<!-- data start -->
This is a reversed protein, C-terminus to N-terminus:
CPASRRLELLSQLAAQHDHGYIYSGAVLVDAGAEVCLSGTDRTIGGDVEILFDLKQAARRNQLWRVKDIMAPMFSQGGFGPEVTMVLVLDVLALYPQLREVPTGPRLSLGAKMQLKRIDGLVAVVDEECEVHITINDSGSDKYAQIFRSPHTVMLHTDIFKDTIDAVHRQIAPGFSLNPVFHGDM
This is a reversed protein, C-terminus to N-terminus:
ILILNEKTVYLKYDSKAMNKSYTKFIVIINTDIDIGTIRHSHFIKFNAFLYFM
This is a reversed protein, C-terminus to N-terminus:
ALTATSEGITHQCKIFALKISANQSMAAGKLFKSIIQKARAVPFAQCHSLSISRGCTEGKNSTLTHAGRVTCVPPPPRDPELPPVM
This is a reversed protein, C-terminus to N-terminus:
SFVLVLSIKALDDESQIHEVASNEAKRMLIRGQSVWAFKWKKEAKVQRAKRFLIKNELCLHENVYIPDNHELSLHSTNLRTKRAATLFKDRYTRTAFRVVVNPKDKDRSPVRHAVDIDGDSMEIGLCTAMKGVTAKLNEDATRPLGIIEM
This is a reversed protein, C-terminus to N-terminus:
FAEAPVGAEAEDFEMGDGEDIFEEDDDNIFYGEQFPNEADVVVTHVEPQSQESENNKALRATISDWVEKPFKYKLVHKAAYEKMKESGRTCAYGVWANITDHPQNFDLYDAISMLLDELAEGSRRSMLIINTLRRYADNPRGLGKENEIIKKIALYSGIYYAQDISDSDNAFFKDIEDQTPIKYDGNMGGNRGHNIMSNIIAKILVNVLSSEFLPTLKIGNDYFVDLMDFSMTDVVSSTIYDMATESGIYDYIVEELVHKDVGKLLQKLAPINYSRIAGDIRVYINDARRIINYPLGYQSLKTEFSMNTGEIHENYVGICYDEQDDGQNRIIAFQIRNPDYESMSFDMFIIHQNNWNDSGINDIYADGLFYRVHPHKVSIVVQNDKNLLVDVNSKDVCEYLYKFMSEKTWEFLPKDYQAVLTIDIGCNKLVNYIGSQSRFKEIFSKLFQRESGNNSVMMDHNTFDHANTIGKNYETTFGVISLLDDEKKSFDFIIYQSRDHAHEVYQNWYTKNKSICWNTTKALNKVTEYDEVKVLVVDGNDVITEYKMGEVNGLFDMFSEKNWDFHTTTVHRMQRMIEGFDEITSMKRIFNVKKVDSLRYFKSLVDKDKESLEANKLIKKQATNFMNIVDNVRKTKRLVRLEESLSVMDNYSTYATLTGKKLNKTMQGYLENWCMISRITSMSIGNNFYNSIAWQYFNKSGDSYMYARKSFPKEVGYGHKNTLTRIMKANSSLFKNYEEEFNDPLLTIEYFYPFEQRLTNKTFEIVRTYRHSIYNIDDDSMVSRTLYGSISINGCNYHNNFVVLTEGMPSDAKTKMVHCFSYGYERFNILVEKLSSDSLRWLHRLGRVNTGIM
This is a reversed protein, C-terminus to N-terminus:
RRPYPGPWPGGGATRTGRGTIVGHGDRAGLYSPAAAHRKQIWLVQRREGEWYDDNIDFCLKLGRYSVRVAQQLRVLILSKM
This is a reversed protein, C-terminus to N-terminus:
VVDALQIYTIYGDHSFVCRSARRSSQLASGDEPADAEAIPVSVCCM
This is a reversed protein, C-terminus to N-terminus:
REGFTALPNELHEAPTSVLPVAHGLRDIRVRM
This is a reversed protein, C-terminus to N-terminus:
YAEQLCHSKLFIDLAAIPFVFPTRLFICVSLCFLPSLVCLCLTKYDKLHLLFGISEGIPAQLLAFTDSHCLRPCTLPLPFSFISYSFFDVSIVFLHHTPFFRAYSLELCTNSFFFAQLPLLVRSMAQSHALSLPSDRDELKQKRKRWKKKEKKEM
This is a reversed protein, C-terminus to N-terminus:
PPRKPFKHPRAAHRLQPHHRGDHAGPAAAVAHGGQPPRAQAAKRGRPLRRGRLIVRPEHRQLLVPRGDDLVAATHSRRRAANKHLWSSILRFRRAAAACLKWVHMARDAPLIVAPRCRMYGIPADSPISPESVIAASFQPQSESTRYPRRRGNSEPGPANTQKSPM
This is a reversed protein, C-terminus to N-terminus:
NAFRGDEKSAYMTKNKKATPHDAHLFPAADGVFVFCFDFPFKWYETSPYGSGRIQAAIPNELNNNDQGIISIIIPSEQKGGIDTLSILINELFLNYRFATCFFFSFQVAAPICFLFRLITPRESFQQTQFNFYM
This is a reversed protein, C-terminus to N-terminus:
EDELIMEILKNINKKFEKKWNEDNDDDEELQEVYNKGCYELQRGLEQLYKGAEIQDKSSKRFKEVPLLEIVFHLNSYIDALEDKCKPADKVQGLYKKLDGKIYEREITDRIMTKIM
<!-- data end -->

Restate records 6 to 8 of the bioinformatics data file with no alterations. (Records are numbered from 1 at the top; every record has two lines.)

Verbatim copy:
This is a reversed protein, C-terminus to N-terminus:
RRPYPGPWPGGGATRTGRGTIVGHGDRAGLYSPAAAHRKQIWLVQRREGEWYDDNIDFCLKLGRYSVRVAQQLRVLILSKM
This is a reversed protein, C-terminus to N-terminus:
VVDALQIYTIYGDHSFVCRSARRSSQLASGDEPADAEAIPVSVCCM
This is a reversed protein, C-terminus to N-terminus:
REGFTALPNELHEAPTSVLPVAHGLRDIRVRM